Mike Walker has just introduced himself as Another Blogger for Nuclear Energy. He posted his first blog titled “Big, ugly, and scary”, or How Hollywood has Misinformed the Public About Nuclear Power on NuclearStreet.com.
Here is how Mike describes his blog and his mission:
This blog will focus on how to communicate in an even, balanced, but pro-nuclear tone the actual, science-supported, facts of nuclear power and associated applications. The trajectory of how we came to a point in the United States were much of the public greatly fears nuclear power despite other forms of power being more damaging to the environment will be explored more as will other aspects of our nuclear history, as I expect readers will find such history pretty interesting. The Cold War era is rife with a history that is only now becoming fully in the public discourse as more and more of it is declassified and for the most part, it’s truth better than fiction, with ample tales of real-life heroes and impressive, pioneering, research. Whole books have been written on this topic, one of the best being one I just finished reading myself entitled Nuclear Power from Underseas to Outer Space by John Simpson (American Nuclear Society, 1994) which chronicles Mr. Simpson’s career at Westinghouse in nuclear research, his work under the direction of Admiral Rickover, and the evolution of early naval nuclear power applications. I cannot recommend it enough: well-written and covering some areas of history that have not been considered elsewhere, it should interest anyone in the industry. I will also cover current issues in the Russian nuclear industry since that’s my own area of expertise (alongside Russian/Slavic issues in general) and one little-reported in the US trade media, it seems.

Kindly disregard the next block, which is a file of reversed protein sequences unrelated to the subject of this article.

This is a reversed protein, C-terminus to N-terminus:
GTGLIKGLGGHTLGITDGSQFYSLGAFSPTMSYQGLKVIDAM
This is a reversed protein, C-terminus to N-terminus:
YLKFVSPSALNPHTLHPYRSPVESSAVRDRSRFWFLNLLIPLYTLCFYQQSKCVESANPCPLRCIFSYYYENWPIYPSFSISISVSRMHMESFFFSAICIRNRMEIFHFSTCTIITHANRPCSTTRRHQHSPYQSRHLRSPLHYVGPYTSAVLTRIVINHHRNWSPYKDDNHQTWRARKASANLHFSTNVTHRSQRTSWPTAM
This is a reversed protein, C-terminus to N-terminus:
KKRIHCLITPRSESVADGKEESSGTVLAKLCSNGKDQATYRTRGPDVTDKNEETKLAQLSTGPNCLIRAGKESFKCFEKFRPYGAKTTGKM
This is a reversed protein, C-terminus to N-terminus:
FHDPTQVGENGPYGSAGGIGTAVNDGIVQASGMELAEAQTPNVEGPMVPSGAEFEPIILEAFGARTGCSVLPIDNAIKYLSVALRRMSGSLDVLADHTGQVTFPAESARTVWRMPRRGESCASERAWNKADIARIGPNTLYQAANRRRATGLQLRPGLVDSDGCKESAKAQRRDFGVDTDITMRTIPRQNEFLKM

I agree with Mike about Simpson’s book; I have a much dogeared and highlighted copy in my library. I am looking forward to learning more about the Russian nuclear industry; it has been one of the few islands of innovation in that often backward country.
Mike’s post initially captured my attention because it includes a pencilled sketch of Bellefonte, a nuclear plant that I see every day.
No, I do not live in Alabama and have never actually been to the site, but one of my favorite pronuclear energy advocates, Suzy Hobbs-Baker once honored me with a framed copy of an image of the plant as she would like to see it. That gift has been a wonderful conversation starter; it brings almost as many people into my office as the chocolate-filled basket that sits invitingly on my desk.
I recommend taking a look at some of the rest of the PopAtomic artwork that Suzy has shared with the world. If you hold a decision-making position in a company that owns a cooling tower or two that are just begging to be turned into attractive public art, I am sure she would love to hear from you.